Lawmakers have introduced a bill that would allow the US Treasury to create a digital dollar
- US lawmakers proposed a bill for a digital dollar that would be issued by the US
Treasury, instead of the Federal Reserve.
- The digital dollars in this case would operate separately from any blockchain technologies, unlike cryptocurrencies.
Four US lawmakers proposed a new bill Monday that would authorize the Treasury Department — rather than the Federal Reserve — to create and issue an electronic dollar.
The "Electronic Currency and Secure Hardware Act," or ECASH Act, proposed by Democratic representatives Stephen Lynch (Massachusetts), Jesús Chuy Garcia (Illinois), Ayanna Pressley (Massachusetts) and Rashida Tlaib (Michigan), would allow for a digital dollar that preserves privacy and anonymous transaction.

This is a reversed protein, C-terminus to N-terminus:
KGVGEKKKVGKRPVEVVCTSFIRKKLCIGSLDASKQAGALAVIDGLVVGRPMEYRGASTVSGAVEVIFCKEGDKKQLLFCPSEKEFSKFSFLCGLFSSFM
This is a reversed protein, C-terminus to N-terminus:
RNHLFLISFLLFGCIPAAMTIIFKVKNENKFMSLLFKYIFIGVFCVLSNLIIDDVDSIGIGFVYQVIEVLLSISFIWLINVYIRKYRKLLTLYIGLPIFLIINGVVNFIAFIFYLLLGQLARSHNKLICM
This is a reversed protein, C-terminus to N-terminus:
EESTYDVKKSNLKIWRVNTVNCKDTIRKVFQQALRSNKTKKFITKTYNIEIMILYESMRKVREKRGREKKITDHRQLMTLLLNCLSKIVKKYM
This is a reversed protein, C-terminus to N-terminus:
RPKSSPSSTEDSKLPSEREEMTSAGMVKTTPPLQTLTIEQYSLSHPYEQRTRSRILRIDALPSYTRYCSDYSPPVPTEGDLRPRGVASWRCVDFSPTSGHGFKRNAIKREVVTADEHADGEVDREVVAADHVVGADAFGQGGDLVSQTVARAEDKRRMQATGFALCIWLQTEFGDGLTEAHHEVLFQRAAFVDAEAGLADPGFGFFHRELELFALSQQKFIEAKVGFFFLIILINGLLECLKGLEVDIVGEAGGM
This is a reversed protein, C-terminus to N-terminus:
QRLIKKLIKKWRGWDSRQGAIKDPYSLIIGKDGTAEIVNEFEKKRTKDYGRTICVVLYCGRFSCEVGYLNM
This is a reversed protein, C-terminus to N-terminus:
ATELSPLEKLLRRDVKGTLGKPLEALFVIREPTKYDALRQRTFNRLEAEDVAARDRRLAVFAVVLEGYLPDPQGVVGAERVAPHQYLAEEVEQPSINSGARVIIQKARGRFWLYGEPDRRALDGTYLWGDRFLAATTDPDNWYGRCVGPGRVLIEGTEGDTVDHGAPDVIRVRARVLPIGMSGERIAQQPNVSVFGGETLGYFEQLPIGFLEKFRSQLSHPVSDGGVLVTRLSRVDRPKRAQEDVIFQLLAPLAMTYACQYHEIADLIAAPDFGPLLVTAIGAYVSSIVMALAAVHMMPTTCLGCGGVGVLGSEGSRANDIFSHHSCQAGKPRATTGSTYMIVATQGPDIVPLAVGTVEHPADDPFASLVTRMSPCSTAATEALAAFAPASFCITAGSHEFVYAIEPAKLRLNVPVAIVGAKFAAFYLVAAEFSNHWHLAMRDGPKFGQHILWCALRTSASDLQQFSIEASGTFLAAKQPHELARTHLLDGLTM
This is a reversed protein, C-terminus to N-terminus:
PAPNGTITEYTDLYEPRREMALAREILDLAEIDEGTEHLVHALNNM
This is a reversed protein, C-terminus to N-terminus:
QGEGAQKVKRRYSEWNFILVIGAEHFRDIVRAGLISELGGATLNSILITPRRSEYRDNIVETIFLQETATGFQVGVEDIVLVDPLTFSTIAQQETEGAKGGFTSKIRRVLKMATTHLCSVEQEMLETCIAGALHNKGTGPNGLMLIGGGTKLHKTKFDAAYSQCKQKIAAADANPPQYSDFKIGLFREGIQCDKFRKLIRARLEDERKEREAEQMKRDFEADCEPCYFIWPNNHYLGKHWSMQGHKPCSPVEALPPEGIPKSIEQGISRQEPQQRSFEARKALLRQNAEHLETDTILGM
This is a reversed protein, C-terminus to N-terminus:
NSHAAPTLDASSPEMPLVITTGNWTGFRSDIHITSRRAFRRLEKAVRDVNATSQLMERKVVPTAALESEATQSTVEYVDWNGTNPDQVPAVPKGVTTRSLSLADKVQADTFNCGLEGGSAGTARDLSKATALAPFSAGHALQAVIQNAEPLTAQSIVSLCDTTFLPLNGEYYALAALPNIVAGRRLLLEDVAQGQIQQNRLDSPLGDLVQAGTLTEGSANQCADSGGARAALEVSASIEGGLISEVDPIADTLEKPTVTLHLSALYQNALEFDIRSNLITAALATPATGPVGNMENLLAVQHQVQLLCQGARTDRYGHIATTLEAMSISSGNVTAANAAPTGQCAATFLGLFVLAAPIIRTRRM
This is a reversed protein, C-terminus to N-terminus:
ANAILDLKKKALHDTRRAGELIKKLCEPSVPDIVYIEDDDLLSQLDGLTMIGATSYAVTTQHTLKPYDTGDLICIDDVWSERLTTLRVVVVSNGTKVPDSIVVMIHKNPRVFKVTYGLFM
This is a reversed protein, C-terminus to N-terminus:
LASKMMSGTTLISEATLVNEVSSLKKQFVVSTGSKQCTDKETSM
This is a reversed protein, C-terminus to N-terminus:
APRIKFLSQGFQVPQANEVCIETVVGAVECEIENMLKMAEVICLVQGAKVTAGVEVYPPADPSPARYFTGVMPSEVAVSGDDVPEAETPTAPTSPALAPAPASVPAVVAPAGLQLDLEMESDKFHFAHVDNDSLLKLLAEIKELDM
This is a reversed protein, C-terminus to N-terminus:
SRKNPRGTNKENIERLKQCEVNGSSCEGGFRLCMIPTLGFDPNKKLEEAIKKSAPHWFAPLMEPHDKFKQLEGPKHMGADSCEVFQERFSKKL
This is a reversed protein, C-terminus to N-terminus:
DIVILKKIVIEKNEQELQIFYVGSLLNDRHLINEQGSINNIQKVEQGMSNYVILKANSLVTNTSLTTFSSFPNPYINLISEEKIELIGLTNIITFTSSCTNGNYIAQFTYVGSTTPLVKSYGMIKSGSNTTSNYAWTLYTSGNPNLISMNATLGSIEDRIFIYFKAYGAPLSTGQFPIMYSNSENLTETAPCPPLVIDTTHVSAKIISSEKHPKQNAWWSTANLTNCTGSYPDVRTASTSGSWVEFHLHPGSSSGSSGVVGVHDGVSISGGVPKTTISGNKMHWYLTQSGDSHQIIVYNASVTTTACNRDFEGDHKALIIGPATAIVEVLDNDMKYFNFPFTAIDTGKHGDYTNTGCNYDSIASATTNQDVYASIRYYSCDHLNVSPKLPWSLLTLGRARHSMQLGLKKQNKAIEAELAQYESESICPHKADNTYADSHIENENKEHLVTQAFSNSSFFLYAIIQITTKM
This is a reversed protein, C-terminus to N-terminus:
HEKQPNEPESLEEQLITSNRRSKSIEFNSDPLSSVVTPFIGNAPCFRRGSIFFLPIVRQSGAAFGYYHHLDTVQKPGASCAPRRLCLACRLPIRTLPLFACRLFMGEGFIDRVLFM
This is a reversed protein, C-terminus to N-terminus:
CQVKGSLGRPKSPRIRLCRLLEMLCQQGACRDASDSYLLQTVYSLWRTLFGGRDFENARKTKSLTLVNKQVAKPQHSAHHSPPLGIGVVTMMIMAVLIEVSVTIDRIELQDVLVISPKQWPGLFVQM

According to the bill, the digital dollar would be token-based, and held on your card or phone. But because it wouldn't be account-based, losing the card or phone that stores the tokens would mean you also lose your funds.
The electronic dollar, in this case, would be functionally identical to a physical dollar and support peer-to-peer, anonymous transactions, per Coindesk.
Under the ECASH Act, digital dollars would operate separately from any blockchain technologies, unlike cryptocurrencies. But they would serve people who can't hold traditional bank accounts due to minimum balance requirements.
Additionally, over 10 million corporate accounts have been created for the eCYN, per Bloomberg.
While the US is not close to China in the central bank digital currency race month, the
- Third-party apps connected to your car may be stealing your data
- Bharti Airtel’s cash flows will grow for 2 years after 5G spectrum purchases too: Moody’s
- Top 5 Indian apps to boost productivity
- These brokers allow you to invest in US stocks from India
- Your Android smartphone may soon be able to detect snoring and coughing while you sleep